In the following sentences, I am curious about what it represents.

Can you give me the answer?

I think IT means "a route," but 'an oncoming vehicle' looks fine.

Can you tell me which one is right and why?

The hairpin turn is a bend in a road with a very acute inner angle, making it necessary for an oncoming vehicle to turn almost 180° to continue on the road. Hairpin turns are often built when a route climbs up or down a steep slope, so that it can travel mostly across the slope with only moderate steepness, and are often arrayed in a zigza] pattern.
This isn't an example of good writing. I'd say IT refers to "route" which is used here as another word for "road." Obviously, a vehicle, not the road, "travels." But there's nothing here to suggest "a vehicle" as the antecedent, rather than, let's say, a donkey.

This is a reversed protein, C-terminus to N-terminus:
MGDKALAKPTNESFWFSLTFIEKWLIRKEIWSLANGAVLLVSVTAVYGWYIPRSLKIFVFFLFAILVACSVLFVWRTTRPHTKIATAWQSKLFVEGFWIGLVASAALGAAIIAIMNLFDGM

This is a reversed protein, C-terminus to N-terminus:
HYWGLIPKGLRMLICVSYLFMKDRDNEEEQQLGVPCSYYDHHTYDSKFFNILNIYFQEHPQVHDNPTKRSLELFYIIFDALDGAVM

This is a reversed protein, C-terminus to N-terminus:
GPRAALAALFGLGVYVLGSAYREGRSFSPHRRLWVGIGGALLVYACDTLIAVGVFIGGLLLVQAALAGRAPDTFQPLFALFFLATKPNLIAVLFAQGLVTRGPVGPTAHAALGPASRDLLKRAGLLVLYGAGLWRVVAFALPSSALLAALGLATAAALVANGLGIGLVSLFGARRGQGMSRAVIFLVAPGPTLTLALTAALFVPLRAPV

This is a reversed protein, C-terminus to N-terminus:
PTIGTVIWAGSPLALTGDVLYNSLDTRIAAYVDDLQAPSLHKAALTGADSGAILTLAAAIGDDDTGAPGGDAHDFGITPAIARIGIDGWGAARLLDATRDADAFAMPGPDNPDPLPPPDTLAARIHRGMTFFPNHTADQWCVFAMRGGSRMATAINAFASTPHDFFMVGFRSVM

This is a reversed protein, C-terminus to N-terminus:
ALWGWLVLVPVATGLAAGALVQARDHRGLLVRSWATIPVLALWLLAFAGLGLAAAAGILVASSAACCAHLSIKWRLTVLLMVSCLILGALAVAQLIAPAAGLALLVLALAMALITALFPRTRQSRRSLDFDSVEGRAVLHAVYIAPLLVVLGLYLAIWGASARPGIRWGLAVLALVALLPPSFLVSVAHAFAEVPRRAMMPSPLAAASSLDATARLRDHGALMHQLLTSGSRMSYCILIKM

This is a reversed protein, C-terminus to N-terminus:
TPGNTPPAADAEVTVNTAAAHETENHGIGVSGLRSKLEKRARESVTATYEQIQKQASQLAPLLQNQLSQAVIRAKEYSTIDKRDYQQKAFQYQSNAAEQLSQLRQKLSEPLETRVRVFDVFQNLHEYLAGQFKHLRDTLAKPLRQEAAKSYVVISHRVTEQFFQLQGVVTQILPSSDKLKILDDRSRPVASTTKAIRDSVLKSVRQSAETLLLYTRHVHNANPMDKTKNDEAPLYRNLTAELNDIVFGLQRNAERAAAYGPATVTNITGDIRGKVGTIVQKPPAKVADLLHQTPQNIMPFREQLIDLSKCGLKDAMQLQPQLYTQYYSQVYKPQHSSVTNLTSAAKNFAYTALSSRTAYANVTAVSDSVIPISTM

We also call these "switchbacks," especially when referring to mountainous footpaths.
Students: We have free audio pronunciation exercises.
Thanks, Avangi.
Hi Stenka, Re-reading this after a few days away confirms that the author thinks of the route (or road) as "travelling mostly across the slope." He previously makes the metaphor even more explicit by saying "when a route climbs up or down a steep slope."

(Let's forget about the donkey.)